The Gorgon liquefied natural gas (LNG) and carbon capture and storage (CCS) facility, operated by Chevron Corp., on Barrow Island, Australia, on Monday, July 24, 2023.
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Workers at Chevron’s two liquefied natural gas (LNG) projects in Australia plan to escalate industrial action from Thursday to anything from an all-out strike to hours-long work stoppages, their union said, raising the risk of disrupted production at facilities. for more than 5%, increases. of the global supply.
Workers at the Gorgon and Wheatstone plants have briefly stopped work over the past six days after talks with Chevron over wages and working conditions collapsed.
The unions had said they would increase pressure on the company from Thursday, possibly by halting work completely. A union official said they will now review every 12 hours to determine what action to take.
Research group EnergyQuest estimated the revenues at risk for Chevron and partners due to the strikes at about A$76 million ($49 million) per day, although not all of that revenue would be lost as some loads may be postponed to a later date.
“There is a clear escalation of protected industrial action today, but it is taking place in one-hour blocks,” said the union official, who asked not to be named as he was not authorized to speak to the media.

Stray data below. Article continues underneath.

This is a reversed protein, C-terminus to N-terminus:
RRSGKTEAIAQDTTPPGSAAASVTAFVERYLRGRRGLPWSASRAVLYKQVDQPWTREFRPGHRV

“We are strategically assessing the protected industrial action we need to take every twelve hours and will continue to escalate at times that align with our industrial strategy.”
Domestic deliveries will not be affected, the union said.
Chevron had said it would continue to take steps to maintain operations if disruptions occur, without providing details.
Australia is the world’s largest LNG exporter and its main buyers are in Asia. Traders expect any supply cuts would cause Asian buyers to compete with Europeans for freight, increasing spot price volatility in the European gas market.
Dutch and British wholesale gas prices rose slightly on Wednesday, ahead of the escalation of the strike.
In an attempt to stop the industrial action, Chevron is pursuing an untested legal strategy and has applied to the Fair Work Commission, Australia’s industrial arbitrator, for a declaration of ‘unruly bargaining’. If allowed, it would end the strikes and allow the tribunal to dictate an agreement.
The committee will hold its first and so far only hearing on September 22, and a decision is expected to be made shortly thereafter.
Goldman Sachs said in a note that any 24-hour strike would increase supply risks, although the chance of a prolonged outage that could cause a prolonged spike in gas prices was slim.
“This is due to both the potentially large revenue losses for Chevron… and possible regulatory interventions,” Goldman analysts said.